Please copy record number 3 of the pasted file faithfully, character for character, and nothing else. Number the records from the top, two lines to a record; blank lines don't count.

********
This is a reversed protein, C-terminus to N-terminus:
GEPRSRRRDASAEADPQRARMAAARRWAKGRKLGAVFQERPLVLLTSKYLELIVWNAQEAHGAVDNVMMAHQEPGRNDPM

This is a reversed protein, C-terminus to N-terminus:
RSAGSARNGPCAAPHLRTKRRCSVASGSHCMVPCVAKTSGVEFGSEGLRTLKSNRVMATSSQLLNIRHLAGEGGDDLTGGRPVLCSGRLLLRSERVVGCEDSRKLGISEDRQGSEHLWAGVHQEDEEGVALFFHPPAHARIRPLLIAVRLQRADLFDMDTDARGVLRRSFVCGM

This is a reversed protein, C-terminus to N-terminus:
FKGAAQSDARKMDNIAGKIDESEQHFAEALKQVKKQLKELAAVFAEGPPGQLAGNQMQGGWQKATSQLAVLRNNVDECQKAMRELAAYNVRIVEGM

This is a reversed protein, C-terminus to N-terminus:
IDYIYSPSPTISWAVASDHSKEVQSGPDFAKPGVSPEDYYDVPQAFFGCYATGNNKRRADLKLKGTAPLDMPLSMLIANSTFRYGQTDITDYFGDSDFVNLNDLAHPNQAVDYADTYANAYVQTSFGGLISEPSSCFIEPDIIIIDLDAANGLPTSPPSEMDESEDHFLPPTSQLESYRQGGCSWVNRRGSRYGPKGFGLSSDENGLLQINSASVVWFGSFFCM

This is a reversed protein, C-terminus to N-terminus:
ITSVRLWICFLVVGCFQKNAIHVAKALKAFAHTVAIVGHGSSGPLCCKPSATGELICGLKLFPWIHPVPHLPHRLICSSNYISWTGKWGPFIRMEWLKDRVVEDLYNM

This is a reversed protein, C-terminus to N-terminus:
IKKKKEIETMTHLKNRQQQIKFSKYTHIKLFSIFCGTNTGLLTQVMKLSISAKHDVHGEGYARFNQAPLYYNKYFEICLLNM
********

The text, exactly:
This is a reversed protein, C-terminus to N-terminus:
FKGAAQSDARKMDNIAGKIDESEQHFAEALKQVKKQLKELAAVFAEGPPGQLAGNQMQGGWQKATSQLAVLRNNVDECQKAMRELAAYNVRIVEGM